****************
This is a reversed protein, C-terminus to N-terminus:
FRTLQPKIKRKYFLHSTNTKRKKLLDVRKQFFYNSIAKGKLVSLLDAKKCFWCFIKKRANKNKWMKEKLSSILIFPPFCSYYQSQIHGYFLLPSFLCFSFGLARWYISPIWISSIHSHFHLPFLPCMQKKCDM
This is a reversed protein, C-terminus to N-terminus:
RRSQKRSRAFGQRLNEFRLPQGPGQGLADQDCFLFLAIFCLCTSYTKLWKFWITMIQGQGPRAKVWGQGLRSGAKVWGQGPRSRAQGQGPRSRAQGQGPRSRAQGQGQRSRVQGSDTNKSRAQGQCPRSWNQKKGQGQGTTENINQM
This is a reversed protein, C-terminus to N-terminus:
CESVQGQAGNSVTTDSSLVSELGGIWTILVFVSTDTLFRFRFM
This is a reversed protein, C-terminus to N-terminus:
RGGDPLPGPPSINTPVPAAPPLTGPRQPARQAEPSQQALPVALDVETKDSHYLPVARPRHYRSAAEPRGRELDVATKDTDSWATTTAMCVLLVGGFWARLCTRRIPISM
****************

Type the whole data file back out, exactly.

This is a reversed protein, C-terminus to N-terminus:
FRTLQPKIKRKYFLHSTNTKRKKLLDVRKQFFYNSIAKGKLVSLLDAKKCFWCFIKKRANKNKWMKEKLSSILIFPPFCSYYQSQIHGYFLLPSFLCFSFGLARWYISPIWISSIHSHFHLPFLPCMQKKCDM
This is a reversed protein, C-terminus to N-terminus:
RRSQKRSRAFGQRLNEFRLPQGPGQGLADQDCFLFLAIFCLCTSYTKLWKFWITMIQGQGPRAKVWGQGLRSGAKVWGQGPRSRAQGQGPRSRAQGQGPRSRAQGQGQRSRVQGSDTNKSRAQGQCPRSWNQKKGQGQGTTENINQM
This is a reversed protein, C-terminus to N-terminus:
CESVQGQAGNSVTTDSSLVSELGGIWTILVFVSTDTLFRFRFM
This is a reversed protein, C-terminus to N-terminus:
RGGDPLPGPPSINTPVPAAPPLTGPRQPARQAEPSQQALPVALDVETKDSHYLPVARPRHYRSAAEPRGRELDVATKDTDSWATTTAMCVLLVGGFWARLCTRRIPISM